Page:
Earlier this year, the U.S. Food and Drug Administration (FDA) approved Probuphine, the first buprenorphine implant to treat opioid addiction. Marketed by Titan Pharmaceuticals and Braeburn Pharmaceuticals, Probuphine was approved by the FDA last May, and the implants consist of four, one-inch-long rods that are inserted under the skin on the inside of the upper arm, which provide treatment for six months.
“Today’s approval provides the first-ever implantable option to support patients’ efforts to maintain treatment as part of their overall recovery program,” said FDA Commissioner Robert M. Califf, M.D. in a statement last May.
Patients need to be on a maintenance dose of buprenorphine of eight milligrams per day or less, plus naloxone for three months or more before they can have the sub-dermal implant, according to Dr. Mitra Ahadpour, director of the division of pharmacological therapies at the Substance Abuse and Mental Health Services Administration (SAMHSA).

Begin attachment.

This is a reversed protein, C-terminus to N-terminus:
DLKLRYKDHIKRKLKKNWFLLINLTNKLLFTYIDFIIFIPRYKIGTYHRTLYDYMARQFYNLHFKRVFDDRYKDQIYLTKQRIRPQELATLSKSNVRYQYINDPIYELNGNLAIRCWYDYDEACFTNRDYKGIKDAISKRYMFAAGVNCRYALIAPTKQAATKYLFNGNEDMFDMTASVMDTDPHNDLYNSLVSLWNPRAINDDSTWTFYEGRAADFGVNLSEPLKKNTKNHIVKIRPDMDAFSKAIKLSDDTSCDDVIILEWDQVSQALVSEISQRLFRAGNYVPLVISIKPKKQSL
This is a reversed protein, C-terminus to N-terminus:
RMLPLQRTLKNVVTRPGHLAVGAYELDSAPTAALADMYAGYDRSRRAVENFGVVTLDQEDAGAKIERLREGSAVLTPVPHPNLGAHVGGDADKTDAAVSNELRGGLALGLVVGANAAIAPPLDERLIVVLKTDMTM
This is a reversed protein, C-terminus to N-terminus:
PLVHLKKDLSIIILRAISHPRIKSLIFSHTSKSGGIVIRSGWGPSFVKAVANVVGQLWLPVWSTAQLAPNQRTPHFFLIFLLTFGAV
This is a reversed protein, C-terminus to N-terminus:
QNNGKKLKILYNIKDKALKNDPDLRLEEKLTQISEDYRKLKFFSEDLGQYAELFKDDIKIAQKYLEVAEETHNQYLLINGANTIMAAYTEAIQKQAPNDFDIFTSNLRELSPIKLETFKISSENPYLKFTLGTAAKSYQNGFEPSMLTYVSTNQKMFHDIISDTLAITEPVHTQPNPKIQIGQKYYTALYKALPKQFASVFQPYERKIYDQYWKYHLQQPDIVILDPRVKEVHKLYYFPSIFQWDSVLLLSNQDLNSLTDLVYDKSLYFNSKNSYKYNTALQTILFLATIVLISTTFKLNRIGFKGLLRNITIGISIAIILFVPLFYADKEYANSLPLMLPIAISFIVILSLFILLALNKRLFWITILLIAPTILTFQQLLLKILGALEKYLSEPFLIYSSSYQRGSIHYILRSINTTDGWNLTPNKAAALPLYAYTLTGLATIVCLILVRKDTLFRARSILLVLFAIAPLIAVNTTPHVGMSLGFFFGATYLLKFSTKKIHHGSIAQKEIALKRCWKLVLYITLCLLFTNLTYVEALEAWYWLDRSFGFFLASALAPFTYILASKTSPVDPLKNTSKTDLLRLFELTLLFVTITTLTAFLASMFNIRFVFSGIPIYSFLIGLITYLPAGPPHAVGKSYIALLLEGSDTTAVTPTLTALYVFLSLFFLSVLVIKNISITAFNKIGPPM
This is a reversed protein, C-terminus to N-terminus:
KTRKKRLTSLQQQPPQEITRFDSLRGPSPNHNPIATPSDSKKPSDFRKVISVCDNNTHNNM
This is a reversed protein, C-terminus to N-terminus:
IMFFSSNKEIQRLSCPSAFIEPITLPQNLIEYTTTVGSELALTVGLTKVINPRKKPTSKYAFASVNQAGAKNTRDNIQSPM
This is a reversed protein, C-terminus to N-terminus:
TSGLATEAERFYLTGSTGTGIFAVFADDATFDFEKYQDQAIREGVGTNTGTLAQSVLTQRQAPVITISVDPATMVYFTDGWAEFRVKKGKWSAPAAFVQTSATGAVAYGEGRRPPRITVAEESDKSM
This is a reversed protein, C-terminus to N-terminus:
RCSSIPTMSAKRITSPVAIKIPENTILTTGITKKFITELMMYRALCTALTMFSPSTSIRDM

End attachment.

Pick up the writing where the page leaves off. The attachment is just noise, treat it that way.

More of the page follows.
Studies haven’t yet shown that the implant is more effective than buprenorphine, but it’s still “early on,” she said. “Keep in mind this just came out recently, and we now have to do studies and compare to see how patients do with it.”
Some patients may find the implant useful, but others may not, as it needs to be changed every six months, and patients still need to see their clinicians for “all other parts of their medication in this treatment,” Ahadpour said.
Buprenorphine “acts on the receptor targets of heroin and morphine, but does not produce the same intense ‘high’ or dangerous side effects,” according to the National Institute on Drug Abuse (NIDA).
In 2015, an estimated 2,375,000 people aged 12 or older… (continue reading)